Technology giant Apple has agreed to pay as much as $400m (£233m) to settle a lawsuit into accusations that it colluded with publishers to fix the price of e-books.
The settlement depends on Apple losing an appeal into a 2013 ruling that it violated anti-trust laws over pricing.
That ruling found Apple orchestrated "a conspiracy with five publishers to artificially raise e-book prices".
Apple has continued to deny that it engaged in any wrongdoing.
"We did nothing wrong and we believe a fair assessment of the facts will show it," Kristin Huguet, an Apple spokeswoman, said.
If approved by a judge, the $400m will go to consumers. Apple will pay an additional $20m in legal fees.
"In a major victory, our settlement has the potential to result in Apple paying hundreds of millions of dollars to consumers to compensate them for paying unlawfully inflated e-book price," said New York Attorney General Eric Schneiderman, who announced the settlement ahead of a damages trial that was set to begin on 25 August.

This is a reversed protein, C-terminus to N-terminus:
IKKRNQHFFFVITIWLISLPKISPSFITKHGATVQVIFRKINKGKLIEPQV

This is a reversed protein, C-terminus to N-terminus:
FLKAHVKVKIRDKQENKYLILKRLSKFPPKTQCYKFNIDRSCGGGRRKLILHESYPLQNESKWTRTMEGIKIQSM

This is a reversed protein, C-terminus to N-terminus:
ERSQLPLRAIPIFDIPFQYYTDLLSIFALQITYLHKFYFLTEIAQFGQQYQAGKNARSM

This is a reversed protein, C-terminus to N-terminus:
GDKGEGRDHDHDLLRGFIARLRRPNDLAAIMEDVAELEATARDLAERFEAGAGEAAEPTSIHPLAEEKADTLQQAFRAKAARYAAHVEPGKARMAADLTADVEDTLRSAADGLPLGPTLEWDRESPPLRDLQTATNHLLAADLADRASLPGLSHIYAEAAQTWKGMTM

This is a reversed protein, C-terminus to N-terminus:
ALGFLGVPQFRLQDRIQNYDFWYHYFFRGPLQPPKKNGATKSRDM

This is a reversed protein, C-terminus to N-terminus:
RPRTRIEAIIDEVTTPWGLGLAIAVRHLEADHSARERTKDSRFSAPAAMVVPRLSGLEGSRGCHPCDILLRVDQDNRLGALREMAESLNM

There, lawyers representing consumers and 33 US states, were to request $840m in damages be awarded to consumers who were negatively impacted by the alleged higher prices for e-books.
The publishers who are accused of colluding with Apple - Hachette Book Group, HarperCollins Publishers, Penguin Group (USA) Inc, Macmillan and Simon & Schuster Inc - have already settled for $166m in a separate suit.
The settlement had previously been announced in late June but the details had not been released.